Why the World Needs To Increase Renewable Energy Investment
The world is on track to see a temperature increase of over 3.5 degrees Celsius over pre-industrial levels, the International Energy Agency (IEA) has warned. Climate experts warn that in order to avoid the worst impacts of climate change, temperature increases need to not exceed two degrees Celsius. Climate change could cost Latin American and Caribbean countries over $100 billion by 2050, according to a joint report by the Inter-American Development Bank, Economic Commission of Latin America and the Caribbean (ECLAC) and the World Wildlife Fund (WWF). The report calls for “forceful” reductions in greenhouse gas (GHG) emissions.
A serious growth of clean technology, or green growth, is critical to mitigate climate change, a Brookings Institute report points out. Renewable energy is a key part of green growth. The IEA thinks that global investment in clean energy needs to double by 2020 in order for climate change targets to be met. Specifically, the IEA is calling for $23.9 trillion worth of investments by 2020, and $140 trillion by 2050. Countries can take heart in the IEA’s assessment that every dollar invested in clean energy will reap three dollars in fuel savings, and by 2025, the total savings will offset the investments.
The European Union gets that renewable energy is important. In 2007, the European Commission set a target for members countries to achieve 20 percent renewable energy and 10 percent renewable in transport by 2020. Strong growth in renewable energy could generate over three million jobs, including in small and medium sized companies, according to a report recently released by the European Commission. The EU, the report states, is “currently on track to achieve its goals.”
“A renewable energy target for 2030 is an essential element in the post-2020 strategy. It will keep Europe at the forefront of innovation, and will aid economic recovery by boosting jobs,” said Imke Lübbeke, Senior Renewable Energy Policy Officer at WWF European Policy Office. “An increasing role for renewable energy will also help to cut the hundreds of billions of euros (€315bn) Europe pays every year for imported coal, oil and gas.”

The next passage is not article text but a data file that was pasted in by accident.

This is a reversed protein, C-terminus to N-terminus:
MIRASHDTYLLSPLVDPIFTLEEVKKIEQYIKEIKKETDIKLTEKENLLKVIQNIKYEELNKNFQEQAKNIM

“Refining the details of a new legislation covering the period 2020-2030 will take time, but it is vital that we start by building solid foundations now. We look forward to member states backing a 2030 target,” added Imke Lübbeke.
California, the most populous state in the U.S., also gets that renewable energy investment is important. The state has a renewable portfolio standard of 33 percent by 2020, which is 13 percent more than the EU’s target. California Governor Jerry Brown recently called for 12,000 megawatts of distributed generation (DG) to help meet the 2020 target. As Greentech Media puts it, “That’s a lot of rooftop and ground-mounted solar, small and community wind, small biomass/biogas production, combined heat and power and other such local renewables.”
There is a saying that as California goes, so goes the nation. In the case of renewable energy generation, hopefully, that saying will hold true, not just for other states, but the world.